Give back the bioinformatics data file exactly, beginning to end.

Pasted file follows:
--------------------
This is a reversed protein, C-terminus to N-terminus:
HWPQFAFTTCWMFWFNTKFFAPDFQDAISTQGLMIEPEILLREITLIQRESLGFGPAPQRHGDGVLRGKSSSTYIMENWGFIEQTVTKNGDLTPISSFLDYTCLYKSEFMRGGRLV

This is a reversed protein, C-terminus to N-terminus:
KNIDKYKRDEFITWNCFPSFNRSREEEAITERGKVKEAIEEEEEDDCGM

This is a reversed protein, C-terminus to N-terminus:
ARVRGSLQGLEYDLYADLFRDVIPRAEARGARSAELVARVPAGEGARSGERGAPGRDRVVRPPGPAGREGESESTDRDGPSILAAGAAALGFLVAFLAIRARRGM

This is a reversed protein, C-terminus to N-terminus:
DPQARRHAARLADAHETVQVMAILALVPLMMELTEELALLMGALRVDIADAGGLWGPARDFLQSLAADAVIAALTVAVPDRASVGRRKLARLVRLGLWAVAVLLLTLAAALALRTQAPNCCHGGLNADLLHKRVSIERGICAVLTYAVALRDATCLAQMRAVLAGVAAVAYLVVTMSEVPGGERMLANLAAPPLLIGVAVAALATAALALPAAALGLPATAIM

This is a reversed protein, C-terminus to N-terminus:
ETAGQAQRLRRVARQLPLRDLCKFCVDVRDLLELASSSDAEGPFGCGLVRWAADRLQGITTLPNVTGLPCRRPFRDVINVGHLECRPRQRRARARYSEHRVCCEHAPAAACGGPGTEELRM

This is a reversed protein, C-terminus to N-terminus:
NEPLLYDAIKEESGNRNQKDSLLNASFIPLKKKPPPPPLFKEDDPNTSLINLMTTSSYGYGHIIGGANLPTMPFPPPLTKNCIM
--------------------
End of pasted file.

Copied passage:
This is a reversed protein, C-terminus to N-terminus:
HWPQFAFTTCWMFWFNTKFFAPDFQDAISTQGLMIEPEILLREITLIQRESLGFGPAPQRHGDGVLRGKSSSTYIMENWGFIEQTVTKNGDLTPISSFLDYTCLYKSEFMRGGRLV

This is a reversed protein, C-terminus to N-terminus:
KNIDKYKRDEFITWNCFPSFNRSREEEAITERGKVKEAIEEEEEDDCGM

This is a reversed protein, C-terminus to N-terminus:
ARVRGSLQGLEYDLYADLFRDVIPRAEARGARSAELVARVPAGEGARSGERGAPGRDRVVRPPGPAGREGESESTDRDGPSILAAGAAALGFLVAFLAIRARRGM

This is a reversed protein, C-terminus to N-terminus:
DPQARRHAARLADAHETVQVMAILALVPLMMELTEELALLMGALRVDIADAGGLWGPARDFLQSLAADAVIAALTVAVPDRASVGRRKLARLVRLGLWAVAVLLLTLAAALALRTQAPNCCHGGLNADLLHKRVSIERGICAVLTYAVALRDATCLAQMRAVLAGVAAVAYLVVTMSEVPGGERMLANLAAPPLLIGVAVAALATAALALPAAALGLPATAIM

This is a reversed protein, C-terminus to N-terminus:
ETAGQAQRLRRVARQLPLRDLCKFCVDVRDLLELASSSDAEGPFGCGLVRWAADRLQGITTLPNVTGLPCRRPFRDVINVGHLECRPRQRRARARYSEHRVCCEHAPAAACGGPGTEELRM

This is a reversed protein, C-terminus to N-terminus:
NEPLLYDAIKEESGNRNQKDSLLNASFIPLKKKPPPPPLFKEDDPNTSLINLMTTSSYGYGHIIGGANLPTMPFPPPLTKNCIM